Recent brain scans of a 72-year-old man diagnosed with the aggressive glioblastoma cancer have unveiled a remarkable regression in tumor size within days of receiving a groundbreaking new treatment. While outcomes for two other participants were somewhat less favorable, the success of this case offers promising prospects in the quest for an effective cure for what is presently an incurable disease.

Glioblastomas, arising from supporting cells within the central nervous system, are among the deadliest cancers, claiming up to 95 percent of patient lives within five years due to their rapid and malignant growth.

Researchers from the Mass General Cancer Centre in the US turned to CAR T-cell therapy, a treatment harnessing the patient’s immune system, as a potential solution. Although primarily approved for treating blood cancers, CAR T-cell therapy’s ability to target cancerous cells could hold advantages in combating glioblastomas.

In CAR T-cell therapy, patient T-cells are collected and modified to recognize specific surface markers on cancer cells before being reintroduced via infusion. This approach is akin to deploying local bounty hunters to stealthily track down wanted villains in the alleys.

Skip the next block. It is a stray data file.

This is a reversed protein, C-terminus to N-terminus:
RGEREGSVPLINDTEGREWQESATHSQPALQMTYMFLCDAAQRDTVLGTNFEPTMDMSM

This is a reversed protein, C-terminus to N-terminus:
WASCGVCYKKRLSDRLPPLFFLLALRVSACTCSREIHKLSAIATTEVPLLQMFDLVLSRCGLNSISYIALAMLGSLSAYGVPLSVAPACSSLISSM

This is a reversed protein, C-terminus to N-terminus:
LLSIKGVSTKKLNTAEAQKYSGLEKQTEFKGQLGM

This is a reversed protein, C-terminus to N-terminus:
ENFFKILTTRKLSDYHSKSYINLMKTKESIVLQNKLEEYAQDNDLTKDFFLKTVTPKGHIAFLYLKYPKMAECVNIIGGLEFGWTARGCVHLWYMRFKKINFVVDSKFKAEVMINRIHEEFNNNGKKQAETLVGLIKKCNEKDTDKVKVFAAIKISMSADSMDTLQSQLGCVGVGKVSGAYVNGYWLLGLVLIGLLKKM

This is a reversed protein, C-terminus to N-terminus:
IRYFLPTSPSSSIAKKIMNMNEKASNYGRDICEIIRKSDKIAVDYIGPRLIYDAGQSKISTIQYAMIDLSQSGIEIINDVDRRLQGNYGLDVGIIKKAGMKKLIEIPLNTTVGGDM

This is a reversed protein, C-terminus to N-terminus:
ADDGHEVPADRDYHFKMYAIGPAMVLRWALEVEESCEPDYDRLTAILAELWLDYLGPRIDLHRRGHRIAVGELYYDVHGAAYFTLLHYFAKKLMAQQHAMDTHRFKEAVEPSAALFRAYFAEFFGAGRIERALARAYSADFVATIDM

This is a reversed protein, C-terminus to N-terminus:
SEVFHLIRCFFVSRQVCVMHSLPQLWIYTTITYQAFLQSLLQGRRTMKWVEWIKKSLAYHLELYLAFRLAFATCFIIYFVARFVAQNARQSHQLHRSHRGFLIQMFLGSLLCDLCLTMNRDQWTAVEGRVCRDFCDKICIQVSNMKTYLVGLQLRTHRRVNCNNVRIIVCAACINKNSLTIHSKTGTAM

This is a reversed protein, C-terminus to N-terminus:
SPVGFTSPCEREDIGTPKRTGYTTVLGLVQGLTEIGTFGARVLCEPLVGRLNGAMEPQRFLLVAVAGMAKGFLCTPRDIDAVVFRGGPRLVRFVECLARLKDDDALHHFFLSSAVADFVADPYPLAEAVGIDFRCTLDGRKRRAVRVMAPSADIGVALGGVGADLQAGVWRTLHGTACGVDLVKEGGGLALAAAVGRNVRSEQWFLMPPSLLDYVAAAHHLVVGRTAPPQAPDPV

One prevalent marker across various glioblastomas is a mutated form of a protein called epidermal growth factor receptor (EGFR), making it a potential target for CAR T-cell therapy. However, glioblastomas present challenges due to their diverse disguises. To address this, researchers devised a method to encourage CAR T-cells to produce antibodies targeting non-mutant EGFRs found on cancer cells, providing an additional identifying feature.

Preclinical trials demonstrated the efficacy of T-cell-engaging antibody molecule (TEAM) therapy at tumor sites, recruiting regulatory T-cells to enhance the immune response.

The phase 1 clinical trial, named INCIPIENT, aimed to assess the safety and treatment potential of this approach with only three participants diagnosed with variant EGFR glioblastoma.

The first patient, a 74-year-old man, witnessed significant tumor reduction within a day of CARv3-TEAM-E T-Cell infusion. However, subsequent scans revealed cancer progression months later despite initial improvement.

Similarly, a 57-year-old woman experienced near-complete regression of her tumor five days post-therapy, yet the cancer resurged within a month.

In contrast, the 72-year-old third participant showed no signs of tumor recurrence, with minor side effects and brief lung nodules. Encouraged by these results, researchers emphasize the potential of their immunotherapeutic approach, targeting multiple surface antigens simultaneously with CAR T-cells.

While the long-term prognosis remains uncertain, labeling the treatment as a cure is premature. However, with further investigation and clinical trials, CAR T-cell therapy could offer hope to patients battling the deadliest cancers.

By Impact Lab